The numerous quotations of Ibn Qutaiba in the Uyun ul-Akhbdr (ed.
Thus government, war, friendship, morality, piety, eloquence, are some of the titles under which Ibn Qutaiba groups his stories and verses in the `Uyun ul Akhbar.
Tabari and his contemporaries, senior and junior, such as Ibn Qutaiba, Ya`gubi, Dinawari, preserve to us a good part of the information about Persian history made known through such translations.'
A high place must be assigned to the historian Ibn Qutaiba or Kotaiba (d.
The Story of the Death of Hosain by the pseudo-Abu Mikhnaf (translated by Wustenfeld); the Conquest of Syria by Abu Isma`il al-Basri (edited by Nassau aees, Calcutta, 1854, and discussed by de Goeje, 1864); the pseudo-Wagidi (see Hamaker, De Expugnatione Memphidis et Alexandriae, aeiden, 1835); the pseudo-Ibn Qutaiba (see Dozy, Recherches); the book ascribed to A`sam Kufi, &c. Further inquiry into the origin of these works is called for, but some of them were plainly directed to stirring up fresh zeal against the Christians.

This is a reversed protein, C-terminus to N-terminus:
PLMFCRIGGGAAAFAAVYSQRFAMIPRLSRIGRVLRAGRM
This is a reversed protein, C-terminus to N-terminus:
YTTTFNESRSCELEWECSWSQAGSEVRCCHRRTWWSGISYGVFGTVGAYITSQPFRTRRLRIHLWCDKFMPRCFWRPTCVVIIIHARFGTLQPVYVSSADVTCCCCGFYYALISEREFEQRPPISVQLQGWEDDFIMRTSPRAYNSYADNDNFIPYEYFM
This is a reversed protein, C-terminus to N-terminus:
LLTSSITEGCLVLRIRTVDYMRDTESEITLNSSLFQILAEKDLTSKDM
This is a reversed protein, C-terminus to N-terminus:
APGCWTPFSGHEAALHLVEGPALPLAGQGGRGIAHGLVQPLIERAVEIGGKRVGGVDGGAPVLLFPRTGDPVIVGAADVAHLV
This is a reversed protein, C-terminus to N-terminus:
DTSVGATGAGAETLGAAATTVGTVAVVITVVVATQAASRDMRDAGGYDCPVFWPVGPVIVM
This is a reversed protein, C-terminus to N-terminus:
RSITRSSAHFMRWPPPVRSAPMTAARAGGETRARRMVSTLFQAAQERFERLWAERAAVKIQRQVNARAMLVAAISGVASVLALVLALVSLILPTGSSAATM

In the fourth century of Islam the two schools of Kufa and Basra declined in importance before the increasing power of Bagdad, where Ibn Qutaiba, Ibn Jinni (941-1002) and others carried on the work, but without the former rivalry of the older schools.
It is said that he retired from all active, public life and even neglected plain, public duties, replying to reproaches, "Not every one can speak in his own excuse" (Ibn Qutaiba, Ma 'arif, 250).
It seems certain that he did suffer imprisonment and beating for this reason, at the hands of an earlier governor of Kufa under the Omayyads (Ibn Qutaiba, Ma`arif, p. 248).